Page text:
OptiX 6.5 - Hanging Turing GPU unless enabling rtPrintf

The OptiX code I’m involved in developing causes Turing GPUs (or at least RTX 2060 and 2070) to hang with 100% GPU usage, but only if printing is disabled. If enabling printing, it works fine. It also works fine on Pascal cards, with or without printing enabled.

The only rtPrintf statement in our programs is in an exception program, and exceptions are turned off when it hangs. With exceptions and printing turned on, I don’t get any indication of an exception being thrown.

The problem seems to depend on the number of if statements (or similar) in the code. Commenting out some of these makes the code run. Of course diverging code has an adverse result on performance, but I wouldn’t expect it to cause the GPU to hang entirely. Unfortunately I’m not able to reduce the branchiness enough without affecting the result, at least not for all our projects. In one of them I’m able to get it to work by rewriting an any hit program for shadow rays so that it doesn’t call rtTerminateRay, but that might cost performance on other architectures and I’m afraid it might break anyway as soon as some other feature is added.

Current driver version: 440.82 (also happened in 440.59), OS: OpenSUSE 15. All the OptiX samples run.

Is there a known problem with diverging code causing freezes on the Turing architecture? Any known workarounds or ideas on how to troubleshoot it further?

The OptiX core implementation resides inside the driver since that OptiX 6.5.0 version, but because you’re already on the most current Linux drivers 440.82, there isn’t anything newer to test.

Which CUDA Toolkit version did you use to generate the PTX code?
Are you using GeometryTriangles primitives?

From your descriptions this sounds very much like a device code compilation issue.
That wouldn’t be possible to investigate further without a minimal complete reproducer in failing state.

Note that the code generation can change considerably with exceptions enabled, which supports the compilation problem thesis.

rtPrintf was notoriously buggy in some OptiX versions. You could try to use the CUDA native printf instead.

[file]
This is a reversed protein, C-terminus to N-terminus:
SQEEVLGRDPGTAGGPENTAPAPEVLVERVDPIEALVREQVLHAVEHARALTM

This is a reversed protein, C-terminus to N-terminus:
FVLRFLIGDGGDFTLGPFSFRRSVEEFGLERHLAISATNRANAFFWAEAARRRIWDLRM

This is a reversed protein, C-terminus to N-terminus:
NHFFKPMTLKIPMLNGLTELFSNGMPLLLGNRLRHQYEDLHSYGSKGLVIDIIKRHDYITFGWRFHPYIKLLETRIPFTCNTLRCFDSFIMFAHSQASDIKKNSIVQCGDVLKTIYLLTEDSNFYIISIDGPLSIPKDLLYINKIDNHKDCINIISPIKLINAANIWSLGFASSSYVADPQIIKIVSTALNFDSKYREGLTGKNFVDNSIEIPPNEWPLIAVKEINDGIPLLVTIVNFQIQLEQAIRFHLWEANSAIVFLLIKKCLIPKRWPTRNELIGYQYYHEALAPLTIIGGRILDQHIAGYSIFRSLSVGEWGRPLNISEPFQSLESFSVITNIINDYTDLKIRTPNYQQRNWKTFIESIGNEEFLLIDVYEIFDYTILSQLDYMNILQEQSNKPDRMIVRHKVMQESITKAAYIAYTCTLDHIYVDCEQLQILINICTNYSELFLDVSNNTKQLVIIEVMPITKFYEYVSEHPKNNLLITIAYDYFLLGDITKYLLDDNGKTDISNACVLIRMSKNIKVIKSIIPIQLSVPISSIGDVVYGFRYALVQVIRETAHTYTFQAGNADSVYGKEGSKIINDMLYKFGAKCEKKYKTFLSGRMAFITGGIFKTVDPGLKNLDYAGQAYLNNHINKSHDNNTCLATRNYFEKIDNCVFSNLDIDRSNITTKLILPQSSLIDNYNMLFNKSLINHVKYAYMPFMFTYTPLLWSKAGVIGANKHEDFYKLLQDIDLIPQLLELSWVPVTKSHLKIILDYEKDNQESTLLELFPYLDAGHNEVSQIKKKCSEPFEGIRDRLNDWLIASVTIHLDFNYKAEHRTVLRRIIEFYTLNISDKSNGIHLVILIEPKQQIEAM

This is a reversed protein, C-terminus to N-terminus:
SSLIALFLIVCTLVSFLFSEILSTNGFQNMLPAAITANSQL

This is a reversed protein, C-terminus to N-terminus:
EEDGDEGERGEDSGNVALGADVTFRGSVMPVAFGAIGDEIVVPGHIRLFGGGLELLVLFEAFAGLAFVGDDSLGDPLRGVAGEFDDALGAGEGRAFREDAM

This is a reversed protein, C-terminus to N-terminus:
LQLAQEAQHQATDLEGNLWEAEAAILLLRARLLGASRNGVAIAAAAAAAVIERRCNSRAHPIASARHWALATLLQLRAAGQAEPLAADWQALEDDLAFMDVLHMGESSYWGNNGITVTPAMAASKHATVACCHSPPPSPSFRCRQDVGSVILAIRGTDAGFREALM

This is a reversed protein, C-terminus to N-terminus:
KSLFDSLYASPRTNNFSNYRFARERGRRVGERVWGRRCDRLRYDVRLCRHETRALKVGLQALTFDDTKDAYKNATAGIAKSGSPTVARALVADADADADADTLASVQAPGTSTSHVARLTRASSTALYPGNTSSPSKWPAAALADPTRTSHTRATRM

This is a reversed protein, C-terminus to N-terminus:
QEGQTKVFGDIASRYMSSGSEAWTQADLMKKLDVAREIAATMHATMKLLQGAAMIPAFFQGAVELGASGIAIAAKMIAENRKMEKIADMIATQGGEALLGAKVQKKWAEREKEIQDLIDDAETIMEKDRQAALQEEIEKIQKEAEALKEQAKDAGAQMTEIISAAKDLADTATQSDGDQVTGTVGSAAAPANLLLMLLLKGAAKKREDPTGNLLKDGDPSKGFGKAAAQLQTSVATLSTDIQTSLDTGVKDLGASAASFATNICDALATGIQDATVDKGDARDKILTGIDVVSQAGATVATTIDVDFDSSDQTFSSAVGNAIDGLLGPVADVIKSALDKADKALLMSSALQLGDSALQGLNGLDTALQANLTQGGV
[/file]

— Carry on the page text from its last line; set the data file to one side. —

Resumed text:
That doesn’t need any of the OptiX print enables. Limiting it to specific launch indices would need to be done manually.

With respect to the anyhit program, just in case, note that both the rtTerminateRay() and the rtIgnoreIntersection() functions immediately return. Make sure to update all your payload values before them.

Not calling rtTerminateRay() for a visibility test ray can have drastic performance implications depending on the scene.

Other things to test would be to check if all rays are valid. Means no NaN or INF values in the origin and directions, all directions normalized and never null-vector, 0.0f <= t_min < t_max.

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Thanks Detlef for your reply and suggestions!

The CUDA version is 10.1.243.
We do not use GeometryTriangles in our current implementation, but triangle meshes with intersection and BB programs.

The payload was updated before rtTerminate(). In the case of rtIgnoreIntersection() we don’t want to update it. I will try to reintroduce the rtTerminate() if I can get it to work.
I will check the rays - I think I’ve checked that the directions of the primary rays are normalized, but I’m not sure about the origins. I haven’t checked the shadow rays and reflection/refraction rays yet, so I’ll get working on that. Also I’ll try using the CUDA printf.

If none of this helps, I hope we can create a minimal reproducer next.

We do not use GeometryTriangles in our current implementation, but triangle meshes with intersection and BB programs.

Interesting, then you’re actually not using the RT core hardware triangle intersection on the RTX boards but only the hardware BVH traversal. Means there a huge potential to get more performance on the RTX boards.

The OptiX Advanced Samples on https://forums.developer.nvidia.com/t/optix-advanced-samples-on-github/48410 were written against OptiX 5.1.0 and would run similarly with OptiX 6.5.0 on RTX boards.

But if you say that all other SDK examples work, there is little to do about this from remote.
In any case, this shouldn’t happen when everything else is correct.
Long term I would recommend to port to OptiX 7 before changing the existing renderer more.

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Thanks, I’m aware of this and I’m sure we’ll want to fix it as soon as time allows. The same goes for porting to OptiX 7. We’ll probably try that before attempting to create a minimal reproducer. Checking the rays didn’t reveal anything strange, but we may need to check our intersection programs as long as we use them.